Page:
Combined Honours FAQs

This page lists most of the common questions we receive regarding combined honours courses. If you do have any other questions however, please feel free to e-mail and we will get back to you as soon as possible.

What do you mean by a Combined Honours degree?

A combined honours degree is a degree in which you study two or more subjects from different areas. So for instance, this may be Archaeology and History, Physics with Philosophy or French, German and Sociology. Some universities may refer to these programmes as joint or dual programmes, or triple programmes if three different subjects are covered within the course. The term ‘combined honours’ simply encompasses all these joint/dual/triple programmes in a clear way.

Is a Combined Honours degree a full degree?

Yes. A combined degree is a full degree, you do not receive two half degrees or a degree which carries less weight than that of a single honours degree. A combined degree provides you with exactly the same level of qualification as a single honours degree programme.

Is a Combined Honours degree a fall back option?

Not at all. Many students choose a combined course as their first choice, not as a back up. Most institutions offering combined courses have the minimum entry requirements at a very similar level to those of the single honours courses so they are not deemed as easier alternatives.

Is a Combined Honours degree more work?

Not really. Although you may need to be a little more flexible and organised, you will study exactly the same amount of credits each year as a single honours student meaning the workloads are very similar.

Is a Combined Honours Degree respected by employers?

Very much so. Feedback from employers states that they are keen on graduates with a combined honours degree, and many companies recognise the benefits that such a degree programme brings.

Is postgraduate study an option with a Combined Honours Degree?

Very much so. Although it is worth checking with the postgraduate course requirements beforehand, studying a combined honours programme in most instances increases your options for postgraduate study. If you study two different subjects, you will usually be able to choose a masters programme in either of their subjects. In addition, you will normally be able to pursue a PGCE/PDGE in either subject meaning that for those of you considering teaching, a combined honours programme offers you more options.

 Will a Combined Honours Degree restrict which modules I can choose?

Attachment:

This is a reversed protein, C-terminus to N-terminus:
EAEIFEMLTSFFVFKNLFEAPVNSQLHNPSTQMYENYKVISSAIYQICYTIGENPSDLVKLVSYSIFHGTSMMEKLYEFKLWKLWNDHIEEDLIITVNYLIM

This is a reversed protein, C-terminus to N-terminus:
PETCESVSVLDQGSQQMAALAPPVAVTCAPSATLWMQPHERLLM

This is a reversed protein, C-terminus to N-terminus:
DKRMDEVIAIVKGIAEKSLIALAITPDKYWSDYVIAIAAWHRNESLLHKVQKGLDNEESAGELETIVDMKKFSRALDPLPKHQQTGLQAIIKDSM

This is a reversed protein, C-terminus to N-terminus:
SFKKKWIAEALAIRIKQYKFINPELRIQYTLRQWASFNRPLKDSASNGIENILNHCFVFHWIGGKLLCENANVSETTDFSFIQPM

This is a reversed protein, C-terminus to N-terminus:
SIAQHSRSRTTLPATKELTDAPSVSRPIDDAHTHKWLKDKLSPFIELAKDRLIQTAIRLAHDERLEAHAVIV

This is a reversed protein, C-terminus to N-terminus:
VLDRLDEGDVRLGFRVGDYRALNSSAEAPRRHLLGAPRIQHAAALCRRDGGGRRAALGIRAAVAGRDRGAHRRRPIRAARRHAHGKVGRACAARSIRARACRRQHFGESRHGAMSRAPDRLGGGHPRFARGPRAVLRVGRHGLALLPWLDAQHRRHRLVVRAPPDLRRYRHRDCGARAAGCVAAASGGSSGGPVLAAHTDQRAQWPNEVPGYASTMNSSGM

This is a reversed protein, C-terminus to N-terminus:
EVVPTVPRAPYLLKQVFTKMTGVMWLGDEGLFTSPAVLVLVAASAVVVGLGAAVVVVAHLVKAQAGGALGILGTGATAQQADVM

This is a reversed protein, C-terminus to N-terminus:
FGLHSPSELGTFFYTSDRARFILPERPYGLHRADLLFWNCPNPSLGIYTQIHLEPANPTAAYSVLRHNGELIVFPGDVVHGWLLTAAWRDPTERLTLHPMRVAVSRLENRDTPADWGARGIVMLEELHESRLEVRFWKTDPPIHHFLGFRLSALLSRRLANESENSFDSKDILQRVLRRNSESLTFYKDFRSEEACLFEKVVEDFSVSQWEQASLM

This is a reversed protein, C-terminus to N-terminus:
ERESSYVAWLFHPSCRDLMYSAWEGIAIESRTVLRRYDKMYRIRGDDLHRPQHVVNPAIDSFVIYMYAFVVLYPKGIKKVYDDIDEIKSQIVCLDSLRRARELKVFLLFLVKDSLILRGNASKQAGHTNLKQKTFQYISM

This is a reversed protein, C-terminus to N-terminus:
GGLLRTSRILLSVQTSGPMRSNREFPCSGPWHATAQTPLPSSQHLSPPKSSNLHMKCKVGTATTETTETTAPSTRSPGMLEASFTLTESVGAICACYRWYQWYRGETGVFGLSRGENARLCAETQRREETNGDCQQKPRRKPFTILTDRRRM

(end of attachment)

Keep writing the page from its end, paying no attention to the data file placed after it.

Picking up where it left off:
Not necessarily. Sometimes combined honours have less compulsory modules than single honours students and sometimes they have a few more, it is really down to the institution and the programme you are studying. Most institutions will list which modules are optional and which modules are compulsory for all of their programmes so it is advised you check individual programme information to see what modules are available for you to study.

Is timetabling an issue with Combined Honours?

In our experience, Combined Honours students have few problems with timetable clashes. The vast majority of institutions that offer combined honours courses have been doing so for many years and are very experienced when it comes to timetabling. In most cases you won’t have any more timetable clashes than a single honours student.

Do Combined Honours students study in the same classes as single honours students?

Although you may wish to check with the institution, the vast majority of modules open to combined students will also be open to single honours students as well. You will not spend all your time in separate classrooms, only studying with other combined honours students.

 What about the Teaching Excellence and Student Outcomes Framework (TEF)?

There is still no clear guidance on how subject-level assessments for the Teaching Excellence and Student Outcomes Framework will work for multi-subject and combined honours degrees.

It may be the case that you will have to look up the assessment for each of the subjects/disciplines that you are interested in, although this will not answer questions about the structure of your programme. Some programmes are more integrated than others,. Some programmes simply put your two, or three, chosen subjects together.

When you are thinking about the differences, ask the programme team how the courses are structured and who has responsibility for managing your student experience. This will vary by university.

For more information about the TEF, please visit the website: